AYE AYE CAPTAIN by Malcolm D. Welshman
For a brief moment on board, I change from being a guest speaker to Captain of P&O Cruises ship, Oceana, as it sails round the Western Mediterranean. It's a formal evening so I'm in black tie and consider I look debonair as I stroll through the glittering atrium of the ship, stopping to enquire of a couple of elderly ladies sipping G and Ts whether they are enjoying their cruise. Both nod enthusiastically. One looks up and says, ‘You must be very proud of your ship.’ To which her companion, with a beaming smile, adds, ‘And you’ve such a lovely crew.’
There's a double take the following morning when they bump into me wearing jeans and tee shirt. But I make amends after lunch, escorting them slowly with their walking sticks to the far end of the ship and the Starlights Lounge where I'm giving my third talk about my experiences as a vet. Having ushered them into seats in the front row and commenced my talk, they promptly nod off.
Mealtimes as ever are fun. Freedom dining means meeting new people every time I enter the Ligurian Restaurant. The High Court judge travelling the world to advise on immigration. The postman based in Barnsley – a courteous, effete gentleman who has chatted up the lady next to me and then stands up when she is about to leave the table only for his trousers to fall down as he had unbuckled his belt during the meal. And the tall, sassy, blonde on board with her father, who buys six pairs of sling-backs in every port and who ditched her husband – though not her shoes – on her last cruise, flying back midway through it.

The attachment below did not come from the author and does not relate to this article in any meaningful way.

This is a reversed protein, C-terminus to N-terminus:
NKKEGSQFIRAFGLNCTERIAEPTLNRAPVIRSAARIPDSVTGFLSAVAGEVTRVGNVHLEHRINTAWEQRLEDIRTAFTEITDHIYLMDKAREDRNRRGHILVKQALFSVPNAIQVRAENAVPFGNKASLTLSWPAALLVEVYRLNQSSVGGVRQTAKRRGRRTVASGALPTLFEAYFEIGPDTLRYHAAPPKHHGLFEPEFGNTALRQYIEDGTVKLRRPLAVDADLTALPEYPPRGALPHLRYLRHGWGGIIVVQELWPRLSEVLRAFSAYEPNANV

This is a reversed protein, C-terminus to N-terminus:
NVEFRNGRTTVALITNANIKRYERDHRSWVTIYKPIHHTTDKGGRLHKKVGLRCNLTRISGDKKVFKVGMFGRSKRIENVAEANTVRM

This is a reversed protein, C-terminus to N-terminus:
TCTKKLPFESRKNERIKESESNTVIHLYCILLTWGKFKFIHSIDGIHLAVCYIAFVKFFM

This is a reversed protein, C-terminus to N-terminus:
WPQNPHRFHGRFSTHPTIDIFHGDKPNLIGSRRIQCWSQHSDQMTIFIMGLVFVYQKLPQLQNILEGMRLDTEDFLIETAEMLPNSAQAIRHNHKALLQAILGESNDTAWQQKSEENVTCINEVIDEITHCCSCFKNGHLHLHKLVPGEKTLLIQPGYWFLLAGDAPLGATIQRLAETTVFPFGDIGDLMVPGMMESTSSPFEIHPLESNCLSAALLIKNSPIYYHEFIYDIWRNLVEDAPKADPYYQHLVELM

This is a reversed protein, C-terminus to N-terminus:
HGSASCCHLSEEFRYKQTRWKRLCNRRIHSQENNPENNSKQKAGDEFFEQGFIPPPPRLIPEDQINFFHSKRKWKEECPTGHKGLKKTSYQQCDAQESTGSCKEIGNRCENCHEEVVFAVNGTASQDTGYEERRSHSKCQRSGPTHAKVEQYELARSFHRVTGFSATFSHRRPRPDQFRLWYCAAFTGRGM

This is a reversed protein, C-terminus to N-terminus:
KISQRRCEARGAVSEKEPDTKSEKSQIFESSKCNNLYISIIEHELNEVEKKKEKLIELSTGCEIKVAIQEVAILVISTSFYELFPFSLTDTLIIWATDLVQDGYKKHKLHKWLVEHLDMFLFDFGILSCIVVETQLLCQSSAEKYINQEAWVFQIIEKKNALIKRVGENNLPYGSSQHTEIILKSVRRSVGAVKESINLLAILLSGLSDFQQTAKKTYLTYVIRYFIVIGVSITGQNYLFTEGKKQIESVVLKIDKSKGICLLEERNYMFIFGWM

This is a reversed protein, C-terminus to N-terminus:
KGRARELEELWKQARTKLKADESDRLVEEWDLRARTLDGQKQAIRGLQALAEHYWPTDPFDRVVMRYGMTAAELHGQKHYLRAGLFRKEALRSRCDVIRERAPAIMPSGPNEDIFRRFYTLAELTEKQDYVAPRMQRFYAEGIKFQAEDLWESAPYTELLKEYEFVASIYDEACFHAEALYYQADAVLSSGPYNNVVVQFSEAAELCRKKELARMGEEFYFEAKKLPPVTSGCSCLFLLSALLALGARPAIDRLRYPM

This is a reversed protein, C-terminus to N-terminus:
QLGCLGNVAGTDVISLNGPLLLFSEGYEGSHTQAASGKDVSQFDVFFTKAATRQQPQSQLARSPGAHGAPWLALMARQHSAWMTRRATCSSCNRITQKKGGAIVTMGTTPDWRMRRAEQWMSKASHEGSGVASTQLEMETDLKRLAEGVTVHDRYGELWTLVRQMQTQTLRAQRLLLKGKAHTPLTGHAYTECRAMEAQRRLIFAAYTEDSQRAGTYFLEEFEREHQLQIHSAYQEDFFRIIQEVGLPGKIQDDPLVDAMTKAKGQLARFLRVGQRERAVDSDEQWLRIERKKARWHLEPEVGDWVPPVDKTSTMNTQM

At one breakfast, I sit opposite a farmer and his wife. The talk inevitably turns to animals and what pets we each have. The moment arrives when the farmer pulls his phone out of his pocket.
‘Here’s pic of my pet,’ he says, handing the phone across to me.
I find myself staring at a head-shoulders-and-horns shot of a Jersey heifer. A pretty picture indeed. Handsome. And so, I say.
The farmer nods enthusiastically. ‘Certainly, better than the old cow sitting next to me.’
The look his wife gives him could have curdled a pint of that Jersey’s milk within seconds.
I decide to offer my services as a tour escort. On a boat trip across Lake Bracciano in Italy, an elderly passenger trips and falls on deck and cracks open his forehead. As he comes to, I whisper to him that if he is able to miaow then perhaps I can attend to his wounds. That quickly revives him.
Introducing myself to the Spanish guide taking us on a shore excursion round Alicante a few days later, I mention that incident, adding that, on escort duty for a walking tour of Bergen, I’d lost my group twice; while on a trip up Mount Vesuvius, a gentleman in my tour group gashed his thigh, blood pouring down his leg. I don’t appreciate all this has been said with the PA switched on. Everyone on the coach has been listening in. So when I turn to introduce myself as the escort for today’s trip, the passengers cower back in alarm at this harbinger of bad news in their midst.
I tend to prance around the stage while I give my presentations and in my last talk of the cruise, stepping backwards to the lectern, the ship gives a slight lurch. This sees me sailing past my laptop and disappearing behind the curtains, arms flailing.
Truly, I'm all at sea.
Now the Captain would have never done that!